A prominent British lawyer, born in 1970, he served as Prosecutor of the International Criminal Court, and held the position of British Crown Counsel. He is the third prosecutor at the International Court, and the first prosecutor elected by secret ballot. He investigates many war crimes around the world, one of which made him… The subject of controversy after he took on the defense of a Kenyan vice president accused of war crimes.
Birth and upbringing
Karim Asad Ahmed Khan was born in the city of Edinburgh, Scotland, on March 30, 1970. His father worked as a doctor specializing in dermatology, his mother worked as a nurse, and his brother is the former British parliamentarian Imran Ahmed Khan, who faced a year and a half in prison due to his conviction for committing a sexual crime in 2017. 2008.
In 1993, he married Sahibzadi Yasmin Mona, daughter of Mirza Tahir Ahmad, whom the Ahmadiyya Qadiani community calls the “fourth Caliph the Messiah,” and who died in 2003.
The Qadianis are a religious group that appeared in India during the days of British colonialism. Its founder claimed that he was a prophet inspired by God Almighty, and demanded that people submit to the rule of the colonizer and be loyal to him.
Despite its assertion that it is a “Muslim sect,” Muslim scholars have disbelieved in it, and it has a presence in some Islamic and Arab countries, but its main field of work is in India, Pakistan, and Western countries.
Study and training
He continued his studies in law at King George’s College, University of London, and obtained a Bachelor’s degree in Law with honors. He then entered the University of Cambridge, where he obtained a Master’s degree in International Law.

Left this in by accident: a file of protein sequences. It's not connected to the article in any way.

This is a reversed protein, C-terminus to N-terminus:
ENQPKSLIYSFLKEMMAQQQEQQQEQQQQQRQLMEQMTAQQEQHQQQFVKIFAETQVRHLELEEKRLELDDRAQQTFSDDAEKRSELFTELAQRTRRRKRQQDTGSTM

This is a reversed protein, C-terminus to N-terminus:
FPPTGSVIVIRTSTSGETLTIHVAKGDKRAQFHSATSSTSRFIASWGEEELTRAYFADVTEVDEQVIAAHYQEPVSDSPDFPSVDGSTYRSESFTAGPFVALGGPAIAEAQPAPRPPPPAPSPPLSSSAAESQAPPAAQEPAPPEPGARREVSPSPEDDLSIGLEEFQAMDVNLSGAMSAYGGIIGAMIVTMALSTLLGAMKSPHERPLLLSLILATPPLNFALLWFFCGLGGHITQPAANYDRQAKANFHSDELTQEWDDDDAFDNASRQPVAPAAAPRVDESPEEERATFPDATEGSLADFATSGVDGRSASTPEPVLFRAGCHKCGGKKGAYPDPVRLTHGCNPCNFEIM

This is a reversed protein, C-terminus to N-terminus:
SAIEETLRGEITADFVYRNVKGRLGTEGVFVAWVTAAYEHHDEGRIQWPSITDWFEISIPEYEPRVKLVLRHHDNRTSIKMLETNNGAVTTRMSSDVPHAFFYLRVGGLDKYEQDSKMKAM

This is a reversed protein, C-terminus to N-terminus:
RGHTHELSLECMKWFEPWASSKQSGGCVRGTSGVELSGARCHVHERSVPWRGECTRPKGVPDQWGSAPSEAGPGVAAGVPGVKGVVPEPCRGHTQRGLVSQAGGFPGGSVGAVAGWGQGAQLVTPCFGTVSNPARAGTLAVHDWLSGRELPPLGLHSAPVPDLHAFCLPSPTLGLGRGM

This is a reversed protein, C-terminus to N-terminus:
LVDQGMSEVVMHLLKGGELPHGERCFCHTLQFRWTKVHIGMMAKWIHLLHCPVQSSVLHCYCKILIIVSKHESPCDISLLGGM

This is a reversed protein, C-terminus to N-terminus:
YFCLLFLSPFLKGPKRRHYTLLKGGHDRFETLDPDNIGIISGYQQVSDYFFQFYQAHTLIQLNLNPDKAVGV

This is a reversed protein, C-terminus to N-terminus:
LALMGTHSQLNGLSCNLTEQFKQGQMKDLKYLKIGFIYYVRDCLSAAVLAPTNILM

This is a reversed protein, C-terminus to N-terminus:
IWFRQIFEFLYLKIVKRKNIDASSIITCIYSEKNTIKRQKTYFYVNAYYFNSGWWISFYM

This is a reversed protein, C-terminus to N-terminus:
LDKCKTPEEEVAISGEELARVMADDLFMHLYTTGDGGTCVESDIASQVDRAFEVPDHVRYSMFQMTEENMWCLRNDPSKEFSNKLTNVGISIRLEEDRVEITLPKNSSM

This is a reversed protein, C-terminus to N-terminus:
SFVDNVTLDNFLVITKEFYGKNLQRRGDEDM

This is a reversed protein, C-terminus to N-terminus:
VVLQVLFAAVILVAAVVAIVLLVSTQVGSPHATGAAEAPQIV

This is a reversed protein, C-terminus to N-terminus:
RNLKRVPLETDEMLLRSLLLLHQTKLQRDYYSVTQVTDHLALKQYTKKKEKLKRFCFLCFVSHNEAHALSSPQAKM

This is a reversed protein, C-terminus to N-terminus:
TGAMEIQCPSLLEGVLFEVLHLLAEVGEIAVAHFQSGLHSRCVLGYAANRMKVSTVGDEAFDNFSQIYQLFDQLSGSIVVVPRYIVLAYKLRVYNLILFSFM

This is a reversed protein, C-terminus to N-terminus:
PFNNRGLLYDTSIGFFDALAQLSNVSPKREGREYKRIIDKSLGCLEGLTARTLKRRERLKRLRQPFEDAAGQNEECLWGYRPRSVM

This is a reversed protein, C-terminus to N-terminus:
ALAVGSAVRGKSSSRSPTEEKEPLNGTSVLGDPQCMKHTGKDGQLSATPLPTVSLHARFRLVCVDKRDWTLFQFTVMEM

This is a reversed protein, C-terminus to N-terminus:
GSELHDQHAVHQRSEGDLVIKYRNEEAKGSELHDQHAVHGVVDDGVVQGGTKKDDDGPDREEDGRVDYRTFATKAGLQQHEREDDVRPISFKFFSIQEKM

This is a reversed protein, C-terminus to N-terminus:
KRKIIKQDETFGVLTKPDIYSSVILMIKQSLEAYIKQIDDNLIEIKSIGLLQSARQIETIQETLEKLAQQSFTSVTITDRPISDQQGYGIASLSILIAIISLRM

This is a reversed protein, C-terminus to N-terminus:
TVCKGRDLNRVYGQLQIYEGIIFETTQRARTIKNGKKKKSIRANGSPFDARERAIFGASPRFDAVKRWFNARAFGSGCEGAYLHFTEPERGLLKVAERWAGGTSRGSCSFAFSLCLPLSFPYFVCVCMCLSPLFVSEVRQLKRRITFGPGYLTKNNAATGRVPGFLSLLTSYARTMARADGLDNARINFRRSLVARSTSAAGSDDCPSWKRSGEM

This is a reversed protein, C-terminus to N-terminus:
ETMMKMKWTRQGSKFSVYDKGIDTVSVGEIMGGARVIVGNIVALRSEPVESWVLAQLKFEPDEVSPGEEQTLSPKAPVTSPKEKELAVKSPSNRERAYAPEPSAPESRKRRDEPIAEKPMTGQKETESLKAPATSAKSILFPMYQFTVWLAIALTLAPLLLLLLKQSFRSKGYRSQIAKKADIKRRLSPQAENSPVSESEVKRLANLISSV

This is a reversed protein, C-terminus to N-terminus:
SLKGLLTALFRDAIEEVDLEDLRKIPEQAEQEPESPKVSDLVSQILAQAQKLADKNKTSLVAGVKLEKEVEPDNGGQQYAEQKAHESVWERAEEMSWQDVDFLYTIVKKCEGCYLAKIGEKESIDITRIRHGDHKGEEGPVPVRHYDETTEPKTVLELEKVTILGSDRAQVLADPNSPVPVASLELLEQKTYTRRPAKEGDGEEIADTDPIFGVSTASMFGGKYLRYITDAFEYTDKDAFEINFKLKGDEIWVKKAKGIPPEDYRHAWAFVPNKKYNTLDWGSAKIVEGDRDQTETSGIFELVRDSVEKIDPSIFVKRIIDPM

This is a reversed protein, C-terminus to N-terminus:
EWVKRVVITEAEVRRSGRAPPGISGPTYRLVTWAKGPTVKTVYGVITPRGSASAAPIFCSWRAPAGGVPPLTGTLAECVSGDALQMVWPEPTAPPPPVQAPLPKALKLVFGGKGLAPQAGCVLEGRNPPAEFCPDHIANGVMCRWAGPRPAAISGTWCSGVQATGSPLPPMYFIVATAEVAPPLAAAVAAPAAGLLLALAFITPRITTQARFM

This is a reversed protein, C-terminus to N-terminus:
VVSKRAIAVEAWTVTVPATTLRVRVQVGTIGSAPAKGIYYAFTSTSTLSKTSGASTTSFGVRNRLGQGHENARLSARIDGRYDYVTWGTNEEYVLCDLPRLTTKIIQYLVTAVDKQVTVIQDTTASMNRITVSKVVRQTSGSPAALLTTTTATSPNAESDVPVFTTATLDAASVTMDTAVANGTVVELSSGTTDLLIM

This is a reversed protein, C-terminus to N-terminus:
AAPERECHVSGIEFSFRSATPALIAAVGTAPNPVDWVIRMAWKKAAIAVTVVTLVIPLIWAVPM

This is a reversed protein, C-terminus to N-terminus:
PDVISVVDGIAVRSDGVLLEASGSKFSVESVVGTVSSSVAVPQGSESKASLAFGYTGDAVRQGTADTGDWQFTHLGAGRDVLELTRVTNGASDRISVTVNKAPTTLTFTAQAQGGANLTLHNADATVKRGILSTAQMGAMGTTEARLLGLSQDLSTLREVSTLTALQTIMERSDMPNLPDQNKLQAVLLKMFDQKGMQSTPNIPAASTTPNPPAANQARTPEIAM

Khan is considered the third prosecutor of the International Criminal Court after his election in 2021, succeeding Fatou Bensouda, who was subjected to US sanctions. He is the first prosecutor to obtain the position by secret ballot in an election that the British newspaper The Guardian described as controversial, and said that Khan was not included in the shortlist for this position. It was added at the insistence of the Kenyan government.
Khan was a lawyer in the defense of Kenyan Vice President William Ruto, who is accused before the International Criminal Court of war crimes and crimes against humanity. This sparked controversy, especially after Ruto’s acquittal.
Ruto was accused of these crimes following the violence that followed the Kenyan presidential elections in 2007, which led to the deaths of 1,200 people.
In 2016, Khan also worked as a lawyer in the defense of Saif al-Islam Gaddafi – the son of the late Libyan leader Muammar Gaddafi – following his trial following the events of the Arab Spring.
He also served as a special advisor and head of the United Nations investigative team to promote accountability for crimes committed by ISIS in Iraq in 2010.
Khan has represented victims of human rights violations in Africa and Asia, was elected second president of the International Chamber of Commerce Bar Association in July 2017, and is a global ambassador for the African Bar Association.
In addition, Khan has been a Crown Counsel and has extensive experience as a prosecutor, victims’ advocate and defense counsel in domestic and international criminal tribunals, including: International Criminal Court cases, the Extraordinary Chambers of the United Nations, the Courts of Cambodia, the Special Court for Lebanon, and the Special Court for Sierra Leone. .
He also served as Deputy Prosecutor of the International Criminal Court in 2007, and served as a legal advisor to the International Criminal Tribunal for Yugoslavia and Rwanda during the war crimes investigation. He also led the International Court’s investigations into crimes committed in Ukraine, Syria and South Sudan.
Khan co-authored the book “The Archbold International Criminal Courts”, which is a reference for international law and its practical practices in criminal courts.